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NBC Refutes Censorship in Coverage of Olympic Gay Diver Matthew Mitcham

by Ann Turner and Mark Umbach .
Wednesday Aug 27, 2008

NBC is denying they intentionally used censorship in the network's coverage of Olympic gold medalist Matthew Mitcham. In a shocking upset, the openly gay diver took home a gold medal in the 10-meter platform event at the Beijing Olympics, beating out the Chinese favorites. Despite intensive coverage of other gold medalist's personal lives during the Games, NBC failed to mention Mitcham was gay, or show footage of the diver's partner cheering him on and congratulating him after the win.

In an interview found on, a gracious Mitcham thanks his mom, as well as his long-time partner, Lachlan Fletcher, after he scores the gold medal in the 10-meter platform event. The celebration and joy is apparent on both their faces as they hug and show their affection for each other on camera. It's a fantastic moment, however, that was never shown during NBC's coverage of Mitcham's triumph in the event.

Mitcham's victory over the Chinese in the 10-meter platform was a shocking upset, especially after he failed to even qualify earlier diving event on the 3-meter platform. In what many have lauded in the press as the "perfect dive," the Australian diver smoked the competition on his last try, pulling in an amazing score of 112.10 on his final dive-the highest individual dive score ever during an Olympic competition. Mitcham had been behind favored Chinese diver Zhou Luxin by about 35 points going into that last dive and no one had expected him to be able to take home the gold.

Such amazing stories at the Games were a staple for NBC, who farmed other similar athletes' successes for every minute of airtime they could transmit. However, while NBC was more than willing to talk about various athletes' parents, husbands, wives, boyfriends, girlfriends (and even their love triangles), the network was remarkably silent about Mitcham's family.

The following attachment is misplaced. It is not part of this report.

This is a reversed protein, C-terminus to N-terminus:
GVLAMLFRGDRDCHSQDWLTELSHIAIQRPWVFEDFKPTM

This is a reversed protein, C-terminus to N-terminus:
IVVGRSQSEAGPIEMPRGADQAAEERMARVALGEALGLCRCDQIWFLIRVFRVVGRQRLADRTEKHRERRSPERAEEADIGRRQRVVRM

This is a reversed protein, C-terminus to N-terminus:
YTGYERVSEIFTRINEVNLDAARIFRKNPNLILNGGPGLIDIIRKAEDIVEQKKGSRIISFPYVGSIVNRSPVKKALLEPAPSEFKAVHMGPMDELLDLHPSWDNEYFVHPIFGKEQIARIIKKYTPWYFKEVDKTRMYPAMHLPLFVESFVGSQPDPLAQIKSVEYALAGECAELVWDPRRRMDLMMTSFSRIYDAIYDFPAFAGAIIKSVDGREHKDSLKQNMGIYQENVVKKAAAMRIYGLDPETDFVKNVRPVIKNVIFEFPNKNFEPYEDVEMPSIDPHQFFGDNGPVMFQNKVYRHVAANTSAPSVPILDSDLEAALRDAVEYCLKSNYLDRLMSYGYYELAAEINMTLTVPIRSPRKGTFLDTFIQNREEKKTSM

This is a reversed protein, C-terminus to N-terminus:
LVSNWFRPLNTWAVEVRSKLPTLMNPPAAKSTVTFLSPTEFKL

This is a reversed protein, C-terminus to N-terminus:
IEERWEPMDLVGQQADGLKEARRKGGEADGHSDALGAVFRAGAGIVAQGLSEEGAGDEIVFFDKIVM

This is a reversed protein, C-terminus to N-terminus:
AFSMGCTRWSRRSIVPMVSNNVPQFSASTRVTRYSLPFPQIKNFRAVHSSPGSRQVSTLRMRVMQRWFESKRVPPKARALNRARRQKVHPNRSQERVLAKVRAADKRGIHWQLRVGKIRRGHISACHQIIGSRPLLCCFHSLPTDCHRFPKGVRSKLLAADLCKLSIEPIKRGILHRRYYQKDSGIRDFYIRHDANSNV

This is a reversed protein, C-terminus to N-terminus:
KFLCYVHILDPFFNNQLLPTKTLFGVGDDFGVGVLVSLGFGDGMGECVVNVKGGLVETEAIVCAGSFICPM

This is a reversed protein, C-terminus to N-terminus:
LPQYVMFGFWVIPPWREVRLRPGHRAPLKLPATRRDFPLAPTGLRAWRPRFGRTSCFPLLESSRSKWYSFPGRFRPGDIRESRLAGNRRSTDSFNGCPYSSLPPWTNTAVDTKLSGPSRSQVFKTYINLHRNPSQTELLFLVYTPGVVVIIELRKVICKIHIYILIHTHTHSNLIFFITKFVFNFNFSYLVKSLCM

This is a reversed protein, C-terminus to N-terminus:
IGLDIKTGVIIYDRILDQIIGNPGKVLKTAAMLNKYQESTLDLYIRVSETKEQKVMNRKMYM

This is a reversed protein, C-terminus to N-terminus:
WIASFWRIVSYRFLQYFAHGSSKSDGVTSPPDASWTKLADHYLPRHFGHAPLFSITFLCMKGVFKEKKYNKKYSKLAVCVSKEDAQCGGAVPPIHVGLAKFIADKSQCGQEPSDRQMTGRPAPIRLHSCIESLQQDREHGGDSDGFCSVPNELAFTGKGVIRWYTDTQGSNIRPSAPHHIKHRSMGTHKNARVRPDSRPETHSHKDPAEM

When Mitcham raced into the stands after his win to give his partner, Fletcher, a kiss-NBC's cameras did not follow him to capture the glorious moment. Never once did NBC mention Mitcham was gay. And while sexual orientation should not truly be a factor in such coverage, the omission stood out in sharp contrast to the lengthy discussions given to the 'unique' qualities of many other Olympic athletes by the network. Being the only openly gay male athlete at the Summer Olympics was certainly a 'unique' aspect of Mitcham's story.

And when Mitcham thanked his partner and his mother after his win, his heartfelt, passionate words were not heard by the millions of Olympic fans watching NBC-though they had heard such similar words from a plethora of heterosexual athletes about their families at the games.

However, despite accusations thrown at them for censoring their coverage of Mitcham at the Games, NBC says they did no such thing. Speaking to, NBC Sports spokesman Greg Hughes said the network wasn't even aware of any controversy over their coverage of Mitcham. When confronted with the complaints of censorship, Hughes simply stated that "we don't discuss an athlete's sexual orientation."

Yet, as's Editor Michael Jensen pointed out to Hughes, every time the network talks about an athlete's wife, husband, boyfriend, girlfriend or heterosexual love triangle-they are indeed discussing that athlete's sexual orientation. NBC's response? The network doesn't show such things "in every case... I could show you 500 athletes we didn't show. We don't show everyone. We don't show every ceremony."

Jensen wasn't about to let Hughes off the hook however, continuing to badger him on why NBC would fail to give such standard coverage to Mitcham's background and family when he had just pulled off an unprecedented and spectacular win-one of the most shocking in the entire Games. Hughes wasn't having any of it, however, saying once again that it was simply "not possible to cover the entire personal story of every athlete regarding their performance."

Yet, NBC did find time to mention on air that Mitcham had previously quit the sport and had to deal with "personal issues" in his life to get back on track. Surely, being the only openly gay male athlete at the Beijing Olympics might have been a slightly more interesting tidbit to share?

Hughes had no further comment regarding the censorship accusations.

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